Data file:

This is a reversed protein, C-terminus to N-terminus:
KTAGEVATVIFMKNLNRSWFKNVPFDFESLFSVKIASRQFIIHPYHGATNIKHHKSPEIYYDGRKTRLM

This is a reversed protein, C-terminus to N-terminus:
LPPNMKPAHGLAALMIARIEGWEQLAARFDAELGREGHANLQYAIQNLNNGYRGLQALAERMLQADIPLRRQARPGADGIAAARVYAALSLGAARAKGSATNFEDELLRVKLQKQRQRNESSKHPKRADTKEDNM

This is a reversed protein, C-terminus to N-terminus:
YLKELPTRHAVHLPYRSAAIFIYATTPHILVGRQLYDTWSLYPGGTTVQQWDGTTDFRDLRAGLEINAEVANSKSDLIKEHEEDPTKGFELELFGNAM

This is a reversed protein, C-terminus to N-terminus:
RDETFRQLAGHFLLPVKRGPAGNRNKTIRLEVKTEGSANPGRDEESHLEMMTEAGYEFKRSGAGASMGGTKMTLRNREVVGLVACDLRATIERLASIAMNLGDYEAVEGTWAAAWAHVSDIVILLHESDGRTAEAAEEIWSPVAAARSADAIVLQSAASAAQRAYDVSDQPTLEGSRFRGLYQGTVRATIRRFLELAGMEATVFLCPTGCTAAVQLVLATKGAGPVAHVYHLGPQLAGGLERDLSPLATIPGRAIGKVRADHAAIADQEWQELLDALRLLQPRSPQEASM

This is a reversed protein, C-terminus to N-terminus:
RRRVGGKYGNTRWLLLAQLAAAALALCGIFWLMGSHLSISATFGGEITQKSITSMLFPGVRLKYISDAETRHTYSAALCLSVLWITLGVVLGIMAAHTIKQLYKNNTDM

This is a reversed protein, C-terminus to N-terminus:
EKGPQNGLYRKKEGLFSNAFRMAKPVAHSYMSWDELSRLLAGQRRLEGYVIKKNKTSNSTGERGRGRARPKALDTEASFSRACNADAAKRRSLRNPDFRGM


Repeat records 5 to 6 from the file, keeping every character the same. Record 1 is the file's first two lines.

This is a reversed protein, C-terminus to N-terminus:
RRRVGGKYGNTRWLLLAQLAAAALALCGIFWLMGSHLSISATFGGEITQKSITSMLFPGVRLKYISDAETRHTYSAALCLSVLWITLGVVLGIMAAHTIKQLYKNNTDM

This is a reversed protein, C-terminus to N-terminus:
EKGPQNGLYRKKEGLFSNAFRMAKPVAHSYMSWDELSRLLAGQRRLEGYVIKKNKTSNSTGERGRGRARPKALDTEASFSRACNADAAKRRSLRNPDFRGM